Primary Data Protection
Primary data is data that supports online processing. Primary data can be protected using a single technology, or by combining multiple technologies. Some common methods include the levels of RAID, multiple copies, replication, snap copies, and continuous data protection (CDP).
Primary data protection within the mass market cloud is usually left up to the user. It is rare to find the methods listed above in mass market clouds today because of the complexity and cost of these technologies. A few cloud storage solutions protect primary data by maintaining multiple copies of the data within the cloud on non-RAID-protected storage in order to keep costs down.
Primary data protection in the enterprise cloud should resemble an in-house enterprise solution. Robust technologies like snap copies and replication should be available when a business impact analysis (BIA) of the solution requires it. APIs for manipulating the environment are critical in this area so that the data protection method can be tightly coupled with the application.
The main difference between in-house enterprise solutions and storage in an enterprise cloud is how the solution is bundled. To maintain the cloud experience of deployment on demand, options must be packaged together so the service can be provisioned automatically. The result is a pick list of bundled options that typically meet a wide variety of requirements. There may not be an exact match in the frequency of snap shots, replication, and the like, for a customer's requirements. Nonetheless, most users will usually sacrifice some flexibility to realize the other benefits of operating within an enterprise cloud.
Secondary Data Protection
Secondary data consists of historical copies of primary data in the form of backups. This type of data protection is meant to mitigate data corruption, recover deleted or overwritten data, and retain data over the long-term for business or regulation requirements. Typical solutions usually include backup software and several types of storage media. Data de-duplication might also be used, but this can raise issues in a multi-tenant environment regarding the segregation of data.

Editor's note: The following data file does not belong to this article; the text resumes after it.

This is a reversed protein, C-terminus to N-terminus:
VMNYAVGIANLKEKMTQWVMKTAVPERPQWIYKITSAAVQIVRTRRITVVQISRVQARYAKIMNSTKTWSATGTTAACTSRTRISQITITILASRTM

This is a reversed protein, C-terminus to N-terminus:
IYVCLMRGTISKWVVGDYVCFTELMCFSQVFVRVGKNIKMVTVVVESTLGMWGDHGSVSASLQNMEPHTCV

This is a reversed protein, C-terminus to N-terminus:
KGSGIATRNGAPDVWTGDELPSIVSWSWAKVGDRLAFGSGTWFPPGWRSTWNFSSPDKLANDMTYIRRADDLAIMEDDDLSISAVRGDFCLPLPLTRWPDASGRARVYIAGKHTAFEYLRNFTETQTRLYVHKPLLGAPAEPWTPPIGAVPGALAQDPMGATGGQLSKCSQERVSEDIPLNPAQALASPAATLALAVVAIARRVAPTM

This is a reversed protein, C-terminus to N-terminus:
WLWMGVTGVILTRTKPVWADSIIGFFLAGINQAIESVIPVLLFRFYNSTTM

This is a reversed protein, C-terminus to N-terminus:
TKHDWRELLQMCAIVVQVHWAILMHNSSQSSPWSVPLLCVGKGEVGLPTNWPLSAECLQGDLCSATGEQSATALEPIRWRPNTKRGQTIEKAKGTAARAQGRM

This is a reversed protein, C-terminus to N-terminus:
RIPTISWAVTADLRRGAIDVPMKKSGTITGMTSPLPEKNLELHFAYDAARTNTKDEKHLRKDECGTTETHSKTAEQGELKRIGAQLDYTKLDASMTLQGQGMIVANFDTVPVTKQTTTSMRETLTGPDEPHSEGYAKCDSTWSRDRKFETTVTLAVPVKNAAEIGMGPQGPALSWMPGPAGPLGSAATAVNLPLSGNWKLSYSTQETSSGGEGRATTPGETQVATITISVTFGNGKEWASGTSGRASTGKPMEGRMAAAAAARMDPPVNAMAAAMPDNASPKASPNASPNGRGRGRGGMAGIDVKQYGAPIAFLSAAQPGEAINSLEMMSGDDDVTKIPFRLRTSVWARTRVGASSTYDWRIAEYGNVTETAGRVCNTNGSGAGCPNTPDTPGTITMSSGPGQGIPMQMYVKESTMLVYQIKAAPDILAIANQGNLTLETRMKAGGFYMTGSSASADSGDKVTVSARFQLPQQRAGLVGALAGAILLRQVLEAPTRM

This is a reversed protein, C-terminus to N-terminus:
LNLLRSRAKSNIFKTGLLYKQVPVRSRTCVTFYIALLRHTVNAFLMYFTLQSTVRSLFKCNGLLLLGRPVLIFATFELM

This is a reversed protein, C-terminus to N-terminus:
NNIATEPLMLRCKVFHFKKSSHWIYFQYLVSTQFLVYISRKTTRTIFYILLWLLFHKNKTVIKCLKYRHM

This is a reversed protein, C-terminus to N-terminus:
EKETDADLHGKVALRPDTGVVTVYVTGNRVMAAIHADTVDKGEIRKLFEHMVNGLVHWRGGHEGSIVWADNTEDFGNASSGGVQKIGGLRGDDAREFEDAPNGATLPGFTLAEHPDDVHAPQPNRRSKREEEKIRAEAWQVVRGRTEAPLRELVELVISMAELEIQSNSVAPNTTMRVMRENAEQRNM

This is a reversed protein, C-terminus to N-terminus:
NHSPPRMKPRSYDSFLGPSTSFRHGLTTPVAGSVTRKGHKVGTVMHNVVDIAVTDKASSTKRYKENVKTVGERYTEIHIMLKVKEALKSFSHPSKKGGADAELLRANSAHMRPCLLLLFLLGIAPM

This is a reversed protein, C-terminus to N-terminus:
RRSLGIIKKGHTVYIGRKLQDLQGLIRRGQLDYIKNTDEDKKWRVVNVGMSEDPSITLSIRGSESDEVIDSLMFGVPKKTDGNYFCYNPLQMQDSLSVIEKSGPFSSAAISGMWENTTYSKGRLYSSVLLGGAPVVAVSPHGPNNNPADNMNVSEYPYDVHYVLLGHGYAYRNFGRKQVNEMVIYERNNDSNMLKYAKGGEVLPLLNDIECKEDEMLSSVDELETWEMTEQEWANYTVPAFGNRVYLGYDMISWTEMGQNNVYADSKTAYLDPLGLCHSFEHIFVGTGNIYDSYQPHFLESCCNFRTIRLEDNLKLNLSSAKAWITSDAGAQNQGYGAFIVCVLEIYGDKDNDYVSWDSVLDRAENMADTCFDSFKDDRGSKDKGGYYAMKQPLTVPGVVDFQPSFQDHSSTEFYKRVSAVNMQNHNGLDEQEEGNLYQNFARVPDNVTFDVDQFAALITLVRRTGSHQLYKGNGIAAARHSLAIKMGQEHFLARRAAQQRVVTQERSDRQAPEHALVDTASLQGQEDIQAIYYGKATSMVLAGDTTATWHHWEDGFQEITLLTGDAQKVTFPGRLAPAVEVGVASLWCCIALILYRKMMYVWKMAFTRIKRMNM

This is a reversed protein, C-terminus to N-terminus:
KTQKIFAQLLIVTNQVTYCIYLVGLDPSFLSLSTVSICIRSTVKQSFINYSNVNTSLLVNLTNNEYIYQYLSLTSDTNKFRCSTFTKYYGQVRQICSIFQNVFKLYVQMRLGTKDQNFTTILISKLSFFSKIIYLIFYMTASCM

There are solutions (commercial and public-domain) that can be added to mass market cloud storage offerings to accomplish secondary data protection, but it is rare for the mass market cloud providers to package this together with the online storage. Although the reasons vary, in some instances SLAs related to restore times and retention periods can be difficult to manage.
Whether the solution is a private or a multi-tenant cloud platform, control, visibility, and restore SLAs are critical for secondary data protection. Initiating a restore should be straightforward and should happen automatically once the request is submitted. Users should be able to count on some predictable level of restore performance (GBs restored / amount of time) and should be able to select the length of retention from a short pick list of options. Finally, users should also be able to check on the status of their backups online. Since frequency and retention determine the resources required for storing backups — and thus the cost — online status of usage and billing should be viewable by the consumer to avoid surprises at the end of the billing period.